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The Tower of the Sun

Don't miss this weird and wonderful landmark of Osaka.

If you visit the expansive and scenic Expo Commemoration Park (Banpaku-kinen-koen) in Suita, Osaka, you’ll happen upon a strange and oddly haunting sculpture. This is the Tower of the Sun, created by artist Taro Okamoto for Expo ‘70, the first world’s fair held in Asia.

The 1970 Osaka World Exposition marked an important time in Japan’s history, one of optimism for the future of the country and its role in the progression of technology. This was clearly on display at the Expo. It featured the premiere of the first IMAX film, mobile phone prototypes, and introduced the first shinkansen (bullet trains). It also showcased radically futuristic architecture, of which the Tower of the Sun is all that remains today.

The theme of the Expo was “progress and harmony for mankind.” In his interpretation of this idea, Okamoto wished to represent the past, present and future all in one piece of art and did so by placing three distinct faces on his Tower of the Sun.

It costs ¥250 to enter the garden, which is open from 9:30 a.m. to 5 p.m. (last entrance at 4:30, closed Wednesdays). The grassy area around the tower is closed off by rope, but you can still get quite near.

The largest face, an abstract, moon-like orb, sits squarely in the center of the sculpture. It represents the present. At the top of the tower is a round steel face plated in gold which stands for the future. At night, its eyes light up eerily. You have to walk behind the tower to see the third face, a large mask-like black sun which represents the past. This is a mosaic of pieces of pottery from the famous Shigaraki ceramics village. There was once a fourth sun, representing the underworld, on the inside floor of the tower. It has since been removed and is stored in an unknown location. At 230 feet tall, the tower is made of a steel frame and reinforced concrete. Wings that span 80 feet stretch from either side, and red mosaic lightning bolts flank the sculpture.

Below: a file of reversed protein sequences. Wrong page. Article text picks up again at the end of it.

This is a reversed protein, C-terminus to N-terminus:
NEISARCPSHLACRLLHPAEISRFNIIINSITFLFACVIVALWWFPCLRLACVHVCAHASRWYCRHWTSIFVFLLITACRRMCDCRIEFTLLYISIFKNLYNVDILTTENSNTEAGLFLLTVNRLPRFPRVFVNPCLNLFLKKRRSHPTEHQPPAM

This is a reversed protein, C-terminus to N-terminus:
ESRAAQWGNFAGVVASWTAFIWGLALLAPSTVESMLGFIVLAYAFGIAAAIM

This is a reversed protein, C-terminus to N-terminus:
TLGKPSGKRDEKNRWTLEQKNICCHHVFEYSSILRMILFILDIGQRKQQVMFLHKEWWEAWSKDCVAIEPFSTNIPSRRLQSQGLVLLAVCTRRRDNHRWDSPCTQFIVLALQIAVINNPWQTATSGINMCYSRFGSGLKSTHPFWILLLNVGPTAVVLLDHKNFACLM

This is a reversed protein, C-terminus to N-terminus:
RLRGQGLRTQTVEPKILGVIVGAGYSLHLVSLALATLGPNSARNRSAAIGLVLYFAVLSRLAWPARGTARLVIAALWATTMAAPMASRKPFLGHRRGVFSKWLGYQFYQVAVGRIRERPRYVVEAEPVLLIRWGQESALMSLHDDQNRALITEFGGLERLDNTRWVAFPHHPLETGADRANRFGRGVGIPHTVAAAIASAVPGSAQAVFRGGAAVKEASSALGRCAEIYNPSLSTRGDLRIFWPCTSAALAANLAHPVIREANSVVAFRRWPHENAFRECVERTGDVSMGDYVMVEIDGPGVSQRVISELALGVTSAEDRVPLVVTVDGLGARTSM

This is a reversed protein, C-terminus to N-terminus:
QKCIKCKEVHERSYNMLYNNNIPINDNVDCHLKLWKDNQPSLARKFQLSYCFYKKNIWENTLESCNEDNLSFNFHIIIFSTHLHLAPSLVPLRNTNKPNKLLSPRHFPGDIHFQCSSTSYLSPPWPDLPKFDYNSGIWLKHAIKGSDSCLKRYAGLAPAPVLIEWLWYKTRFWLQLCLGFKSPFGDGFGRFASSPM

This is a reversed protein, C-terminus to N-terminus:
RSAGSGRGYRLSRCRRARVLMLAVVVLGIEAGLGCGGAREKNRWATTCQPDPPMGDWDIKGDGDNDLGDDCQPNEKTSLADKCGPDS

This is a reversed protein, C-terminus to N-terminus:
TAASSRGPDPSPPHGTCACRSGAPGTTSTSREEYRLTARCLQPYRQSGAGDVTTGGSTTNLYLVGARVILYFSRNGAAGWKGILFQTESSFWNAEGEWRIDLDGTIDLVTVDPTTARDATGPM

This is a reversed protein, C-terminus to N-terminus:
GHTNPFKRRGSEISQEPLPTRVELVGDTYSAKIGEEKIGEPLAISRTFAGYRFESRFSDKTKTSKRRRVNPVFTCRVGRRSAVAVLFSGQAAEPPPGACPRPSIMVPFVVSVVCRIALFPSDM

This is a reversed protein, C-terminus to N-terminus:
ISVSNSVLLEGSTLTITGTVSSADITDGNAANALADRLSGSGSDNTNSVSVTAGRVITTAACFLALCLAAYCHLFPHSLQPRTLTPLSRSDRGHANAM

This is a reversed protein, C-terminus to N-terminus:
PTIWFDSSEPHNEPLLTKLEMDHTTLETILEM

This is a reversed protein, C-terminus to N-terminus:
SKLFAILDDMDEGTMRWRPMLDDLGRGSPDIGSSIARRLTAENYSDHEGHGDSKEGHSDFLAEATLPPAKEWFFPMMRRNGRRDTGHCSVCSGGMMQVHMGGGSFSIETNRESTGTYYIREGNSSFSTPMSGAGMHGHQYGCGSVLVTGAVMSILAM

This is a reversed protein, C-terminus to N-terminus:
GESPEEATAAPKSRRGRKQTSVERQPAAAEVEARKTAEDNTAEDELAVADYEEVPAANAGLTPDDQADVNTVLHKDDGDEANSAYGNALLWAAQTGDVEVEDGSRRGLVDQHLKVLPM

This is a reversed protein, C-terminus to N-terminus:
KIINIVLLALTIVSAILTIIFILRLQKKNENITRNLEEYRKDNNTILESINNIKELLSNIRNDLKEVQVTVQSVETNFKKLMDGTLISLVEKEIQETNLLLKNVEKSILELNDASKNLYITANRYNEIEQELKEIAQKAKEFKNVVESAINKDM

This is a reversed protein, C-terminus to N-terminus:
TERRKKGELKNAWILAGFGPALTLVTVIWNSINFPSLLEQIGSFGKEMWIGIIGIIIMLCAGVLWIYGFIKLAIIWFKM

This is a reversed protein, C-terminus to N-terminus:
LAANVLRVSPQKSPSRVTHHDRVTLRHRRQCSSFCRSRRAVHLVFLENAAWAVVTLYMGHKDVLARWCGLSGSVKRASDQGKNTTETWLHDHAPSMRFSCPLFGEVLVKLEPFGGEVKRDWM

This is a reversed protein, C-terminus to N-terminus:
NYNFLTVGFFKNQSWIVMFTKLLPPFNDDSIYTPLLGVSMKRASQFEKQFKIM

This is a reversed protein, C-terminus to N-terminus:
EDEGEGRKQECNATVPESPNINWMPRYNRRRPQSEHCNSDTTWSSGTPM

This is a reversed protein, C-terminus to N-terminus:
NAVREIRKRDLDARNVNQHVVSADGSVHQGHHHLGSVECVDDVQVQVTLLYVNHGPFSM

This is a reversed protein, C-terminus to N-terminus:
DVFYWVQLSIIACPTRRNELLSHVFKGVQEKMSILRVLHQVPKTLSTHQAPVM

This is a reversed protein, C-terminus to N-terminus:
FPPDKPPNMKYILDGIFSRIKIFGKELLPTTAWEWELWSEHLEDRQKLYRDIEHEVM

During the Expo the inside of the statue featured a 45-meter-tall sculpture called the “Tree of Life.” Meant to represent the evolution of all creatures, it was painted in bright psychedelic colors and had large orbs and miniatures hanging from it. Moving staircases surrounded the tree but you had to take an elevator to reach the top of the tower. The inside is no longer open to the public, but word on the street is it may be open in the near future with the Tree of Life on display once again.

Expo Commemoration Park is a huge park with many features, including a botanical garden, traditional Japanese garden, scenic walking trails and lakes. It also has two museums: the Japanese Folk Crafts Museum and the National Museum of Ethnology.

How To Get There


10-11 Senribanpakukōen, Suita-shi, Ōsaka-fu 565-0826, Japan

By train

Take the Midosuji to Senri-Chuo and transfer to the Osaka monorail. Get off at Bampaku Kinen-koen Station. The park is a short walk across the street; the Tower of the Sun is easily visible from the station.

Where To Stay

Hotel Crest Ibaraki
  • 1-8 Matsugamotocho, Ibaraki-shi, Osaka, 567-0033 Japan
  • ¥8,080 - ¥19,960
  • 3.44/5 (1,724 reviews)
  • 2.5 km
Hotel Crest Dio
  • 1-3-2 Ekimae, Ibaraki-shi, Osaka, 567-0888 Japan
  • ¥8,280 - ¥8,280
  • 3.48/5 (1,363 reviews)
  • 2.8 km
Candeo Hotels Osaka Kishibe
  • 5-45 Kishibeshimmachi, Suita-shi, Osaka, 564-0018 Japan
  • ¥10,350 - ¥70,200
  • 4.48/5 (696 reviews)
  • 3.6 km
Sanso Kazenomori
  • 2-14-71 Mino, Mino-shi, Osaka, 562-0001 Japan
  • ¥37,400 - ¥74,800
  • 4.41/5 (117 reviews)
  • 6.4 km
Hotel Claiton Esaka
  • 1-40 Toyotsucho, Suita-shi, Osaka, 564-0051 Japan
  • ¥6,000 - ¥17,500
  • 3.79/5 (2,528 reviews)
  • 6.4 km